SEOUL: South Korea’s justice minister resigned Monday, citing the political burden of an investigation into alleged financial crimes and academic favors surrounding his family, a scandal that has rocked Seoul’s liberal government and spurred huge protests.
Cho Kuk has denied wrongdoing. But the law professor who for years cultivated an anti-elitist reformist image said he couldn’t remain a government minister while ignoring the pain his family was enduring.
Huge crowds of Cho’s supporters and critics have marched in South Korea’s capital in recent weeks, demonstrating how the months-long saga over Cho has deepened the country’s political divide.
Cho said in a statement he was offering to resign to reduce the burden on President Moon Jae-in, whose office later said he accepted Cho’s offer.
Cho’s resignation came as state prosecutors continued a criminal investigation into his university professor wife, brother and other relatives over allegations of dubious financial investments, fraud and fake credentials for his daughter that may have helped her enter a top university in Seoul and a medical school in Busan.
“I concluded that I should no longer burden the president and the government with issues surrounding my family,” Cho said in an emailed statement. “I think the time has come that the completion of efforts to reform the prosecution would only be possible if I step down from my position.”
Moon’s liberal Minjoo Party and Cho’s supporters, who occupied streets in front of a Seoul prosecutors office for the fourth-straight weekend Saturday, have claimed the investigation is aimed at intimating Cho, who has pushed for reforms that include curbing the power of prosecutors.
South Korea’s main opposition party called Cho’s resignation offer “too late” and criticized Moon for causing turmoil with a divisive appointment.
In a meeting with senior aides, Moon said he was “very sorry for consequentially creating a lot of conflict between the people” over his hand-picked choice but also praised Cho’s “passion for prosecutorial reform and willingness to calmly withstand various difficulties to get it done.”
Moon had stood firmly by Cho, whom he appointed a month ago despite parliamentary resistance. But the controversy dented the popularity of Moon and his ruling liberal party in recent polls, an alarming development for the liberals ahead of parliamentary elections in April.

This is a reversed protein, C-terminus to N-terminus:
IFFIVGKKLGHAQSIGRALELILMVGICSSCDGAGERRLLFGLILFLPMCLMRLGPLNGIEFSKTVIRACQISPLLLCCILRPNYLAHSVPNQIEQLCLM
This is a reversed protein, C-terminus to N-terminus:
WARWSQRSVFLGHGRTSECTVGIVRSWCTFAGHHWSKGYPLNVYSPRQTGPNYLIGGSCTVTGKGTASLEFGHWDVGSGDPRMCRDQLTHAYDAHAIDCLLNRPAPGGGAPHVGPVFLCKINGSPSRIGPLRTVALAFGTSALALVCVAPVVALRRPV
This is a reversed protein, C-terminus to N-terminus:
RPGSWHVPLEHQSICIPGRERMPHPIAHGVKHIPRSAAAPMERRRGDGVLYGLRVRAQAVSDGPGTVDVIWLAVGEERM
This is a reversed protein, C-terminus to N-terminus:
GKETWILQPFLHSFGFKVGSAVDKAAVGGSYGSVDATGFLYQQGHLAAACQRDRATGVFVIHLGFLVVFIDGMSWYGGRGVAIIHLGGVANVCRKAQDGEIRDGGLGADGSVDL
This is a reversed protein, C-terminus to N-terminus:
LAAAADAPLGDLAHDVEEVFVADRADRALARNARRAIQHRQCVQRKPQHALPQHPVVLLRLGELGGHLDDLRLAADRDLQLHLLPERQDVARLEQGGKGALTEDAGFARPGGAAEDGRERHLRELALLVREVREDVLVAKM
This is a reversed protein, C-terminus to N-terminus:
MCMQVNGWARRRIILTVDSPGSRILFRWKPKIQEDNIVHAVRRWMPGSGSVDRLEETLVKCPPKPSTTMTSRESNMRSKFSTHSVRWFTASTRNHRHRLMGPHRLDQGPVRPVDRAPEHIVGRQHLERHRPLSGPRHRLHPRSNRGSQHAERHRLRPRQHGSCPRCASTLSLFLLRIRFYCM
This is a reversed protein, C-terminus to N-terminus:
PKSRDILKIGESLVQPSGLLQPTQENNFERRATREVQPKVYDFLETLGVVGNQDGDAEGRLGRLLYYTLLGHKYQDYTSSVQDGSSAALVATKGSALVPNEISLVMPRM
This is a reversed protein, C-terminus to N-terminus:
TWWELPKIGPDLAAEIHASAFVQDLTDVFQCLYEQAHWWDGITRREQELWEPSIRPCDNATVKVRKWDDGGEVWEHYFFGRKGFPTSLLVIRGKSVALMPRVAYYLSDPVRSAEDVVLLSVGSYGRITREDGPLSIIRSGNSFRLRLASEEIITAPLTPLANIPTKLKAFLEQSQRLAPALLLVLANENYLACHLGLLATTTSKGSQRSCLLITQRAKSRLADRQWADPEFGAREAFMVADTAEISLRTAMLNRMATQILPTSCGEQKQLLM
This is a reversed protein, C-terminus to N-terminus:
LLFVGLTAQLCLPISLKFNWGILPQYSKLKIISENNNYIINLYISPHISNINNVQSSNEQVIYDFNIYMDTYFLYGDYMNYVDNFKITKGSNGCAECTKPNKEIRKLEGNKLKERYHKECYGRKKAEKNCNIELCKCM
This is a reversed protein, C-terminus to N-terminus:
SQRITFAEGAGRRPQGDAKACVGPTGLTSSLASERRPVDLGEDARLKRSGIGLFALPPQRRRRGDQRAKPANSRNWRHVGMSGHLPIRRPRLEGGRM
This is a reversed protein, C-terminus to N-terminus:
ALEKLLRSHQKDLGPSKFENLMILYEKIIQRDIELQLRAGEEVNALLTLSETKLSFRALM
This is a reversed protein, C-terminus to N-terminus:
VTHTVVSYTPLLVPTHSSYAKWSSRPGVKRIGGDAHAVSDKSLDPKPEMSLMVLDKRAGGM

The conservative Liberty Korea Party criticized Moon for sticking with Cho for too long. “Is President Moon Jae-in listening to people’s voices only after his and his ruling party’s approval ratings face the danger of a nosedive?” the conservative Liberty Korea Party said in a statement.
In South Korea, prosecutors have exclusive authority to indict and seek warrants for criminal suspects and exercise control over police investigative activities. They can also directly initiate criminal investigations even when there’s no complaint.
Critics say such powers are excessive and have prompted past conservative governments to use the prosecution as a political tool to suppress opponents and carry out vendettas.
The controversy over Cho has struck a nerve in a country facing widening inequality and brutally competitive school environments and has tarnished the image of Moon, who vowed to restore faith in fairness and justice after replacing President Park Geun-hye, who was impeached and jailed for corruption.
Recent polls indicate Moon’s popularity has sank to the lowest levels since he took office. In a survey of some 1,000 South Koreans released last Friday by Gallup Korea, 51% of the respondents negatively rated Moon’s performance in state affairs, compared to 43% who said he was doing a good job. The survey’s margin of error was plus or minus 3.1 percentage points.